“There shouldn’t be a specific definition or blueprint for physical beauty.”
The fresh graduate student from the University of Santo Tomas College of Fine Arts and Design recently went viral on social media after uploading portraits from her thesis last year.
“The main purpose of this photo collection is to promote a diverse take on old standards of beauty by recreating classic art pieces and giving them a modern twist.
By gathering people who represent diversity as my muses, who in this case are people with various kinds of physical disabilities or attributes, we are giving new meaning to old ideals and redefining what is means to be perfect and beautiful,” uploader Ayla Reyes wrote on Facebook.
“I’ve always been interested in fine art and art history, so for my thesis, I wanted to do the study on something I’m passionate about.
While brainstorming I realized that most classic art pieces had the same kind of subjects: fair and clear-skinned people, full-bodied, and more eurocentric standards. And I know this is so outdated, beauty today is so diverse and is worth being celebrated,” Reyes narrated.
Reyes found some of her models on Facebook community groups while others were recommended by her friends.
“There shouldn’t be a specific definition or blueprint for physical beauty because what matters is inner beauty.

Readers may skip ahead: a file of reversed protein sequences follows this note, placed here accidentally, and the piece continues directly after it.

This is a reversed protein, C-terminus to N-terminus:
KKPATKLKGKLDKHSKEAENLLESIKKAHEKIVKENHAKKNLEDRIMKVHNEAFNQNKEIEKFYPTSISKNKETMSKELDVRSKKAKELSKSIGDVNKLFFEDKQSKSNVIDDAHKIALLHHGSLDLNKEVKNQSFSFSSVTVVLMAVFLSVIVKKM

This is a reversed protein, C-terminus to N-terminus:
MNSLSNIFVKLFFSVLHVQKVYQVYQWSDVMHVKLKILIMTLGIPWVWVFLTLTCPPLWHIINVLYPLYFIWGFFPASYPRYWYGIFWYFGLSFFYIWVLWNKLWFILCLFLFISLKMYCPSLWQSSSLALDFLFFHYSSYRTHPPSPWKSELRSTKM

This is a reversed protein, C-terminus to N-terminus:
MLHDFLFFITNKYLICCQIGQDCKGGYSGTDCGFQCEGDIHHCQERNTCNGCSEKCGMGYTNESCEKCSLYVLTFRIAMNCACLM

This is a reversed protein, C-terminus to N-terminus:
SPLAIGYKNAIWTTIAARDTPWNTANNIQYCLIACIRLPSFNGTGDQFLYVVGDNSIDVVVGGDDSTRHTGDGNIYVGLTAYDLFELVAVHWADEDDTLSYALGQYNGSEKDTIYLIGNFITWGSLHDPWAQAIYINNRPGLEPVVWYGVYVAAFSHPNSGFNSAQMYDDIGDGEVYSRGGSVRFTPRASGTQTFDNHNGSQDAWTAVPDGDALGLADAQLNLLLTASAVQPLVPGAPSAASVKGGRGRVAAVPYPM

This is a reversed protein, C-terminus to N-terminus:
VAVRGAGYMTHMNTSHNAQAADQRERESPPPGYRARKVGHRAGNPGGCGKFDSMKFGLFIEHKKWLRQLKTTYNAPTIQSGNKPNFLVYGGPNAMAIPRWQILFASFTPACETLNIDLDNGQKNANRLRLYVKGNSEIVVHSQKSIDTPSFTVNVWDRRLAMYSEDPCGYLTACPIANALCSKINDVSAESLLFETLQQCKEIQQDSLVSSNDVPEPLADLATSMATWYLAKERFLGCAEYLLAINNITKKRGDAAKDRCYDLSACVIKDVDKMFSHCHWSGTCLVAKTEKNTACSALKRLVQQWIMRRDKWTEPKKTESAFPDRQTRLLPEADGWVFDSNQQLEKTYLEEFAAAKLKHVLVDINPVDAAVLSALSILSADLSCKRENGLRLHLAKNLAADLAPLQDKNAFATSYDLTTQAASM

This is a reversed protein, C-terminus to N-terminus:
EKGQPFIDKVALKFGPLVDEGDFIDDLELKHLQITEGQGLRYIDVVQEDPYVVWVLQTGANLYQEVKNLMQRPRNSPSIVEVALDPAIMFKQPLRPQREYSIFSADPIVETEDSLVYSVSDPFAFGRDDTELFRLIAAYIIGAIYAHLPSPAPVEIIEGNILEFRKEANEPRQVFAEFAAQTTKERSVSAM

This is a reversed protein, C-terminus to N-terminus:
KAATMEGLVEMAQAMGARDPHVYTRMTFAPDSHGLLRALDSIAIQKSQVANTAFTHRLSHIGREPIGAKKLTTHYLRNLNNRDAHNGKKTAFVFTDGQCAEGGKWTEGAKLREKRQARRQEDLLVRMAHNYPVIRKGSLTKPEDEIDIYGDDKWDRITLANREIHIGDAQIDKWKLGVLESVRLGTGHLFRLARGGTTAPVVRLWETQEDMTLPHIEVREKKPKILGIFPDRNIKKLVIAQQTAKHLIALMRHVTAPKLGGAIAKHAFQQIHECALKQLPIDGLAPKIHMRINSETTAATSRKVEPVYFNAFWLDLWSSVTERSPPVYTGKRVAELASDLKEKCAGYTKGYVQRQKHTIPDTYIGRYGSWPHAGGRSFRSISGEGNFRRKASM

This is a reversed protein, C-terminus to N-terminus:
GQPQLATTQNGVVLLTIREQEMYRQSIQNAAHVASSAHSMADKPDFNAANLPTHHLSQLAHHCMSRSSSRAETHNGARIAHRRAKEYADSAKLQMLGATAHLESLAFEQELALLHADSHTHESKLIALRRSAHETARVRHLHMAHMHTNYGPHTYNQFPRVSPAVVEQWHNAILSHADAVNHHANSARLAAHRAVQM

That’s why I also decided to not just recreate but reinterpret the art based on each individual’s personality or story.
I want to show that people with different kinds of physical disabilities or attributes are more than just their appearances, they are their own person,” she added.
Reyes said she shared the photos on social media to lift the spirits of those who think they are “different” and make them feel beautiful in their own skin.
“I feel like society should also do their part in adjusting their perspectives. Inclusion matters! Media has long taught us what it thinks beauty is, but the time is now to break away from those ideals and standards,” she said.
“Everyone is a work of art in their own way!” she added.
As of this writing, the post has already garnered more than 26,000 reactions and 17,000 shares.
“Medyo na-stress po ako sa attention pero ultimately, I’m glad because at least the message came across,” she said.
Reyes now works as a graphic designer for an apparel company.
Photo provided by Ayla Reyes via AdChoiceTV News (Philippines)